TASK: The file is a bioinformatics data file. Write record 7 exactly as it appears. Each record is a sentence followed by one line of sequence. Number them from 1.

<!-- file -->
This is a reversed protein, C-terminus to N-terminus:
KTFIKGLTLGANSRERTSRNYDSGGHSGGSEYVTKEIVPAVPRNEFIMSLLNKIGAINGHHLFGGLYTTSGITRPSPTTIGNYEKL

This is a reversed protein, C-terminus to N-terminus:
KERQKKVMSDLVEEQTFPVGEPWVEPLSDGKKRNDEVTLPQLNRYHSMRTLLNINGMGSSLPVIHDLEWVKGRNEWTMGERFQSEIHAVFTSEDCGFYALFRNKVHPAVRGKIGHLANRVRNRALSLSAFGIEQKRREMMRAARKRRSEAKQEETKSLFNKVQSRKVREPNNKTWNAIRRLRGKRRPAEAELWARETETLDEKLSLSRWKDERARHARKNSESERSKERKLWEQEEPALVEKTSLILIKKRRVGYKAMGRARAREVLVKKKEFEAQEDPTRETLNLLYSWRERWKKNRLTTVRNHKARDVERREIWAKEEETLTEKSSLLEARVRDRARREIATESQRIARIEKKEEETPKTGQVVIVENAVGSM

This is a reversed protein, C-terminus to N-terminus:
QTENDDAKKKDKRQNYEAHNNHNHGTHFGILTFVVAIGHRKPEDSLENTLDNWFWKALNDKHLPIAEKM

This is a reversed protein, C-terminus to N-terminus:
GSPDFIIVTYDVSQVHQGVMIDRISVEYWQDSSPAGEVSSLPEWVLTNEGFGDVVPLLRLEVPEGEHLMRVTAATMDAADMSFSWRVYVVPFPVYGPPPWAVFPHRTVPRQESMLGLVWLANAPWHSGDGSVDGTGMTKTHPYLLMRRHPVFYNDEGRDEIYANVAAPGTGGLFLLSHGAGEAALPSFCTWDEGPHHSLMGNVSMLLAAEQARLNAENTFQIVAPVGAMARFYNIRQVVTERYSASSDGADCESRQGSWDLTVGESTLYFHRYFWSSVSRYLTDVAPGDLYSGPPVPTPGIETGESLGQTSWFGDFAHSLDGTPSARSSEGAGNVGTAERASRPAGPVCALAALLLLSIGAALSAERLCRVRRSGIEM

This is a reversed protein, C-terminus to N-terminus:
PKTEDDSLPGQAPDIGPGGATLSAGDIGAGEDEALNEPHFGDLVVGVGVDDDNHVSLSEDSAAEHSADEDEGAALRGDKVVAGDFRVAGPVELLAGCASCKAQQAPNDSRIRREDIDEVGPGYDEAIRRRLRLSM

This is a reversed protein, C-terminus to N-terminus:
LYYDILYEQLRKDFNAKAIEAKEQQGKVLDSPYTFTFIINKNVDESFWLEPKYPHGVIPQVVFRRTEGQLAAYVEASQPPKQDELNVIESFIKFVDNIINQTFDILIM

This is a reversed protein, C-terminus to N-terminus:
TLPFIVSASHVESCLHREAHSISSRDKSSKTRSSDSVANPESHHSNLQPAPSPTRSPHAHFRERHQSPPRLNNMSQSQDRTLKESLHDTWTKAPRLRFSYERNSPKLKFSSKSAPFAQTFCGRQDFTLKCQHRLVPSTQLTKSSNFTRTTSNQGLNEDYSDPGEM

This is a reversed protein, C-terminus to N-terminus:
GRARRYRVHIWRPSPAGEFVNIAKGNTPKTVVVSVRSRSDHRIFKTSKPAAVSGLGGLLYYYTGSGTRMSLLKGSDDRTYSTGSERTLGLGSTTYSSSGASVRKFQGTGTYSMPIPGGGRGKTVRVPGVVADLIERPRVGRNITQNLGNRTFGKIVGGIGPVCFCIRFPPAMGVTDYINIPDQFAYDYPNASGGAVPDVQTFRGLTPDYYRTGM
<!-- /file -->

This is a reversed protein, C-terminus to N-terminus:
TLPFIVSASHVESCLHREAHSISSRDKSSKTRSSDSVANPESHHSNLQPAPSPTRSPHAHFRERHQSPPRLNNMSQSQDRTLKESLHDTWTKAPRLRFSYERNSPKLKFSSKSAPFAQTFCGRQDFTLKCQHRLVPSTQLTKSSNFTRTTSNQGLNEDYSDPGEM